LOGIN(1)                     General Commands Manual                    LOGIN(1)

     login – log into the computer

     login [-pq] [-h hostname] [user]
     login -f [-lpq] [-h hostname] [user [prog [args...]]]

     The login utility logs users (and pseudo-users) into the computer system.

     If no user is specified, or if a user is specified and authentication of
     the user fails, login prompts for a user name.  Authentication of users is
     configurable via pam(8).  Password authentication is the default.

     The following options are available:

     -f      When a user name is specified, this option indicates that proper
             authentication has already been done and that no password need be
             requested.  This option may only be used by the super-user or when
             an already logged in user is logging in as themselves.

             With the -f option, an alternate program (and any arguments) may be
             run instead of the user's default shell.  The program and arguments
             follows the user name.

     -h      Specify the host from which the connection was received.  It is
             used by various daemons such as telnetd(8).  This option may only
             be used by the super-user.

     -l      Tells the program executed by login that this is not a login
             session (by convention, a login session is signalled to the program
             with a hyphen as the first character of argv[0]; this option
             disables that), and prevents it from chdir(2)ing to the user's home
             directory.  The default is to add the hyphen (this is a login

     -p      By default, login discards any previous environment.  The -p option
             disables this behavior.

     -q      This forces quiet logins, as if a .hushlogin is present.

     If the file /etc/nologin exists, login dislays its contents to the user and
     exits.  This is used by shutdown(8) to prevent users from logging in when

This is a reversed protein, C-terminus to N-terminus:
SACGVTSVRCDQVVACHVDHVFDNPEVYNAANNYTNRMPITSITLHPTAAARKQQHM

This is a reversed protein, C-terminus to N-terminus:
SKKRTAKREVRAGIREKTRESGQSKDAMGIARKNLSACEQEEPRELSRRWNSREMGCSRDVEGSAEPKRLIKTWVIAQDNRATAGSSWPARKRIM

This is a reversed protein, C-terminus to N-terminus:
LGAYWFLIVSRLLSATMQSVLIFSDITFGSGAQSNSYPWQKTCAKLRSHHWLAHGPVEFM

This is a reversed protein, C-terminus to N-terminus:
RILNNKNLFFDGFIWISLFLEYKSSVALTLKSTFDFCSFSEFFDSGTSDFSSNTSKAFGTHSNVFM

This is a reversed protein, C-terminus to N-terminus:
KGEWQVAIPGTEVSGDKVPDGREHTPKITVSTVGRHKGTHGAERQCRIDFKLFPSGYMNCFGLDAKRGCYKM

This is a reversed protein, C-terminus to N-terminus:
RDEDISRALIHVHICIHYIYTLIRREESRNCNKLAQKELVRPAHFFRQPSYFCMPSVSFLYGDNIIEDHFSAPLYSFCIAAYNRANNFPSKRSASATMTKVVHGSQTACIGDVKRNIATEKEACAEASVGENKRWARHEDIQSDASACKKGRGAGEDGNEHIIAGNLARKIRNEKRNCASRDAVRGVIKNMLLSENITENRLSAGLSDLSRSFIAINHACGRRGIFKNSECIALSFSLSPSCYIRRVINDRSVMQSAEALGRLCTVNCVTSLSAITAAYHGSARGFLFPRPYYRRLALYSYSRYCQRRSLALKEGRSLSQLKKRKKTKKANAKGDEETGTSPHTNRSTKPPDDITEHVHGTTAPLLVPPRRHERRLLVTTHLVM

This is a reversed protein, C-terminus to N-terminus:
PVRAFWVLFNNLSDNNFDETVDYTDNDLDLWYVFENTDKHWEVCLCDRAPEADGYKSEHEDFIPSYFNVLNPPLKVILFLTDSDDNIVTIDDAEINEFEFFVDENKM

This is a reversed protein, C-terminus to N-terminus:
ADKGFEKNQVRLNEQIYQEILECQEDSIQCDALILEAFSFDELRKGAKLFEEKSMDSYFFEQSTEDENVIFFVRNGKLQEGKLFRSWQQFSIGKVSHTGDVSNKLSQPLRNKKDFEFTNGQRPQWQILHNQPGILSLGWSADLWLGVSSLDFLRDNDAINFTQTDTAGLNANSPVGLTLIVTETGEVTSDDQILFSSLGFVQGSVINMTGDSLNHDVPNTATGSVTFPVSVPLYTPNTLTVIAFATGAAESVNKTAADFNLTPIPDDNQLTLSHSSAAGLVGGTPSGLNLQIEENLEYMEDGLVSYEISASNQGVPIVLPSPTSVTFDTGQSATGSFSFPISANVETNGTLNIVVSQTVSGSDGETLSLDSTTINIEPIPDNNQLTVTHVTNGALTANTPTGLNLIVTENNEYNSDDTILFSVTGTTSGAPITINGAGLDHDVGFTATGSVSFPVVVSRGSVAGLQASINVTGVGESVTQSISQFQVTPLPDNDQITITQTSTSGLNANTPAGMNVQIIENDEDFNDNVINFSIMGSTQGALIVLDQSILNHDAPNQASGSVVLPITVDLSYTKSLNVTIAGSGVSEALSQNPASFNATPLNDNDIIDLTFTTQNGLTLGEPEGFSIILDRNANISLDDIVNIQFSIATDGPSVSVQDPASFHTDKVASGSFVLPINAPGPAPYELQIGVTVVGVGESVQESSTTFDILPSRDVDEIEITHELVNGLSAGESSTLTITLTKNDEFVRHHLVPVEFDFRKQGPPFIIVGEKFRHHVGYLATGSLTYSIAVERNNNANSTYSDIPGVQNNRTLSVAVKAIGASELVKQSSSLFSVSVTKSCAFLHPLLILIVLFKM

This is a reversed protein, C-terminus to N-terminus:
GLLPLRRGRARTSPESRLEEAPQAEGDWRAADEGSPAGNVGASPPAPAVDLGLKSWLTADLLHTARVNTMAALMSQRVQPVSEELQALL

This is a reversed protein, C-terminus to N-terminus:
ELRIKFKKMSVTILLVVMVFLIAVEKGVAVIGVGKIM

the system is about to go down.

     Immediately after logging a user in, login displays the system copyright
     notice, the date and time the user last logged in, the message of the day
     as well as other information.  If the file .hushlogin exists in the user's
     home directory, all of these messages are suppressed.  -q is specified, all
     of these messages are suppressed.  This is to simplify logins for non-human
     users, such as uucp(1).  login then records an entry in utmpx(5) and the
     like, and executes the user's command interpreter (or the program specified
     on the command line if -f is specified).

     The login utility enters information into the environment (see environ(7))
     specifying the user's home directory (HOME), command interpreter (SHELL),
     search path (PATH), terminal type (TERM) and user name (both LOGNAME and

     Some shells may provide a builtin login command which is similar or
     identical to this utility.  Consult the builtin(1) manual page.

     The login utility will submit an audit record when login succeeds or fails.
     Failure to determine the current auditing state will result in an error
     exit from login.

     /etc/motd          message-of-the-day
     /etc/nologin       disallows logins
     /var/run/utmpx     current logins
     /var/mail/user     system mailboxes
     .hushlogin         makes login quieter
     /etc/pam.d/login   pam(8) configuration file
                        user flags for auditing
                        global flags for auditing

     builtin(1), chpass(1), newgrp(1), passwd(1), rlogin(1), getpass(3),
     utmpx(5), environ(7)

     A login utility appeared in Version 6 AT&T UNIX.

macOS 12.1                     September 13, 2006                     macOS 12.1